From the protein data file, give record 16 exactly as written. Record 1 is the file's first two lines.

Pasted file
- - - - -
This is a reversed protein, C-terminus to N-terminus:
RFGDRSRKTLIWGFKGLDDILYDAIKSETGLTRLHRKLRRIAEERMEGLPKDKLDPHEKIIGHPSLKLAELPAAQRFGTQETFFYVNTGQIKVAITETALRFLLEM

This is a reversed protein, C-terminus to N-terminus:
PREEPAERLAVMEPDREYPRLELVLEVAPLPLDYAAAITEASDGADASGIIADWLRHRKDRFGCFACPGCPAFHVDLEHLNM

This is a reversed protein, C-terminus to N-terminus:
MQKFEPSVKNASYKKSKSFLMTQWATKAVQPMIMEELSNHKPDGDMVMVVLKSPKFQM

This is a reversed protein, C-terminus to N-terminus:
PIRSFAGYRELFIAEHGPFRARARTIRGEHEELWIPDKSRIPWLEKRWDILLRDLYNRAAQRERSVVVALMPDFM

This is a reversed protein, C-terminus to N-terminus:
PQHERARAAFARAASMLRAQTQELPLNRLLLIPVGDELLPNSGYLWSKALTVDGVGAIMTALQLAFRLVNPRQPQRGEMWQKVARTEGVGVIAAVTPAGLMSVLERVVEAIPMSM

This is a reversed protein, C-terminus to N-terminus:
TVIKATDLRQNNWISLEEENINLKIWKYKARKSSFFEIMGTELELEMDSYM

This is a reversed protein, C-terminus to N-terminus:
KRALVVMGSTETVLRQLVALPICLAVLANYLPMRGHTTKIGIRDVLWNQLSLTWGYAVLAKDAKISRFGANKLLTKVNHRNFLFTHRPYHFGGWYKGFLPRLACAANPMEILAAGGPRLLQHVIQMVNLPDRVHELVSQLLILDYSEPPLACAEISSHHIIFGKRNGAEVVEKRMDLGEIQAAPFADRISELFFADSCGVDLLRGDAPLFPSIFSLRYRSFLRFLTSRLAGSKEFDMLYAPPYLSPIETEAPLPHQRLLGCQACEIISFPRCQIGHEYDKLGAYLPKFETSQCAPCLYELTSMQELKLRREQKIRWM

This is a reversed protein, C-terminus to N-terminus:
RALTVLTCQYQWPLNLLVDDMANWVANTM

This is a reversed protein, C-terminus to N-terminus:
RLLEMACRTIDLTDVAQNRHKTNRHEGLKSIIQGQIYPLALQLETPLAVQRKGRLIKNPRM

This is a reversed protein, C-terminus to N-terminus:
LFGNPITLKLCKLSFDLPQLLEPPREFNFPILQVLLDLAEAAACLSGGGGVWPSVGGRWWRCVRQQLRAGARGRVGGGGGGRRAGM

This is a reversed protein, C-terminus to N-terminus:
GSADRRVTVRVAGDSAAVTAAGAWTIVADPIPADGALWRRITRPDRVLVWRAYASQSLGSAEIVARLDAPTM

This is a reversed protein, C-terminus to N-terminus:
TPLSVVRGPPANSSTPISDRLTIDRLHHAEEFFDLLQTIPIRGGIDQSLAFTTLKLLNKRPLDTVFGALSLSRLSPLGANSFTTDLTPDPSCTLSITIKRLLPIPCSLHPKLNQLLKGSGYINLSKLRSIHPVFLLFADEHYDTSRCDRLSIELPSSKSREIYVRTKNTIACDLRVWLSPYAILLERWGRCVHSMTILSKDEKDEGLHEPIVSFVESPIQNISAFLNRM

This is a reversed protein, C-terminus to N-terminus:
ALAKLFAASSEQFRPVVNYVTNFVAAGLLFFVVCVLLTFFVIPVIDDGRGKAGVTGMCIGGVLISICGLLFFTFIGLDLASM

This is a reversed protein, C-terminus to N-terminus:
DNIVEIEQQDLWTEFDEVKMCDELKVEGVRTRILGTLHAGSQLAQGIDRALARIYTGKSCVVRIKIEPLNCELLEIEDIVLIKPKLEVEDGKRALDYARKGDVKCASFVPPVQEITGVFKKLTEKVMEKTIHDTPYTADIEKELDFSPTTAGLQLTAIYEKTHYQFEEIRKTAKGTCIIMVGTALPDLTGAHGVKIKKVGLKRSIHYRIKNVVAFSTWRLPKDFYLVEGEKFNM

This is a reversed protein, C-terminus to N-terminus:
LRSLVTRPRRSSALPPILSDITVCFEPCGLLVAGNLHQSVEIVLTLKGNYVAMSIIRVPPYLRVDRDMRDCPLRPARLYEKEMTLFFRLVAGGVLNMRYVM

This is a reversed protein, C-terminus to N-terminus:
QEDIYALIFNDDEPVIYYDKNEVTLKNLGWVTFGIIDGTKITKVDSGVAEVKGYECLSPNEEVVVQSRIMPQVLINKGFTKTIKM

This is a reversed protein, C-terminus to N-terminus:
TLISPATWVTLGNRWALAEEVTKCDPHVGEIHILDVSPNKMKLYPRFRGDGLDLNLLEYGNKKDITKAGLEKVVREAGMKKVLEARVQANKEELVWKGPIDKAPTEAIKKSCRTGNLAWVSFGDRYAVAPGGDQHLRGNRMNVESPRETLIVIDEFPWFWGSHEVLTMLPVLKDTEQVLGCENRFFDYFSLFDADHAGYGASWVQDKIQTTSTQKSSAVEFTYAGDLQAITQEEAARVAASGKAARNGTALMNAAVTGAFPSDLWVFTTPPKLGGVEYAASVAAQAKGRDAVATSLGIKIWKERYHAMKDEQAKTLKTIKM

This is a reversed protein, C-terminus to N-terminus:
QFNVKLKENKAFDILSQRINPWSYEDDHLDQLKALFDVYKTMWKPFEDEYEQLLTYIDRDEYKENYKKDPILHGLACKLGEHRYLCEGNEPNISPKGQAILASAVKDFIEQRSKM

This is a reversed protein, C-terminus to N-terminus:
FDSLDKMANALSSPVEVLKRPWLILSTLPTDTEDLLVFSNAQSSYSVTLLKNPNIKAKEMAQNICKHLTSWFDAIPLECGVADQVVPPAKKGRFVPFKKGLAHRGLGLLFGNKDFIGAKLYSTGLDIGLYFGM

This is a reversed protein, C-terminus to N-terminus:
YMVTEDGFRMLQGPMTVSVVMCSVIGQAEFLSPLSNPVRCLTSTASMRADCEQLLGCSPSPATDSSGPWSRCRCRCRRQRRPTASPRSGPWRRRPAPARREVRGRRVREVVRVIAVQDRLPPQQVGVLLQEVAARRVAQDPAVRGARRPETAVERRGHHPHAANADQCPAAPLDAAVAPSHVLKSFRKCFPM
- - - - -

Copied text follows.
This is a reversed protein, C-terminus to N-terminus:
QEDIYALIFNDDEPVIYYDKNEVTLKNLGWVTFGIIDGTKITKVDSGVAEVKGYECLSPNEEVVVQSRIMPQVLINKGFTKTIKM